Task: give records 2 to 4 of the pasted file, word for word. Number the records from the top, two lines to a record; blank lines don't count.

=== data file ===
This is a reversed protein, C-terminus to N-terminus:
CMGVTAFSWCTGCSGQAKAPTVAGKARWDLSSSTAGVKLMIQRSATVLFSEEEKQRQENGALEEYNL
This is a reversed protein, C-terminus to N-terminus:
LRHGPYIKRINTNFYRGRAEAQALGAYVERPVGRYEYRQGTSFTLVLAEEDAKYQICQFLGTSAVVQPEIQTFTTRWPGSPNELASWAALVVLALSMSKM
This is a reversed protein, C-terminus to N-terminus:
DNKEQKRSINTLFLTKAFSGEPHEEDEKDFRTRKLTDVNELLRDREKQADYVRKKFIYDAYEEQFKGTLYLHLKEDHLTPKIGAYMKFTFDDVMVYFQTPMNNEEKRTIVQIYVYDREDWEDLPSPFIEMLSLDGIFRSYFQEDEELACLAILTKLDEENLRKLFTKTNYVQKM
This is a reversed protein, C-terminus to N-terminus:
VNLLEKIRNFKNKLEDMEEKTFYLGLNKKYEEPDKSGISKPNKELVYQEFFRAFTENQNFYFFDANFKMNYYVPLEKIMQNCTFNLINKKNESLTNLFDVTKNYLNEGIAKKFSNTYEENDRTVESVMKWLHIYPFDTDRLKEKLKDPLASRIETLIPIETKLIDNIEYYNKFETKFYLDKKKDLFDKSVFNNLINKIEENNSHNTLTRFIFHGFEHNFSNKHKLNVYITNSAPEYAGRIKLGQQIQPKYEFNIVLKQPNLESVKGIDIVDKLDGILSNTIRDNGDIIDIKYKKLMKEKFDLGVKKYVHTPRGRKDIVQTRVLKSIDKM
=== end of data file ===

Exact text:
This is a reversed protein, C-terminus to N-terminus:
LRHGPYIKRINTNFYRGRAEAQALGAYVERPVGRYEYRQGTSFTLVLAEEDAKYQICQFLGTSAVVQPEIQTFTTRWPGSPNELASWAALVVLALSMSKM
This is a reversed protein, C-terminus to N-terminus:
DNKEQKRSINTLFLTKAFSGEPHEEDEKDFRTRKLTDVNELLRDREKQADYVRKKFIYDAYEEQFKGTLYLHLKEDHLTPKIGAYMKFTFDDVMVYFQTPMNNEEKRTIVQIYVYDREDWEDLPSPFIEMLSLDGIFRSYFQEDEELACLAILTKLDEENLRKLFTKTNYVQKM
This is a reversed protein, C-terminus to N-terminus:
VNLLEKIRNFKNKLEDMEEKTFYLGLNKKYEEPDKSGISKPNKELVYQEFFRAFTENQNFYFFDANFKMNYYVPLEKIMQNCTFNLINKKNESLTNLFDVTKNYLNEGIAKKFSNTYEENDRTVESVMKWLHIYPFDTDRLKEKLKDPLASRIETLIPIETKLIDNIEYYNKFETKFYLDKKKDLFDKSVFNNLINKIEENNSHNTLTRFIFHGFEHNFSNKHKLNVYITNSAPEYAGRIKLGQQIQPKYEFNIVLKQPNLESVKGIDIVDKLDGILSNTIRDNGDIIDIKYKKLMKEKFDLGVKKYVHTPRGRKDIVQTRVLKSIDKM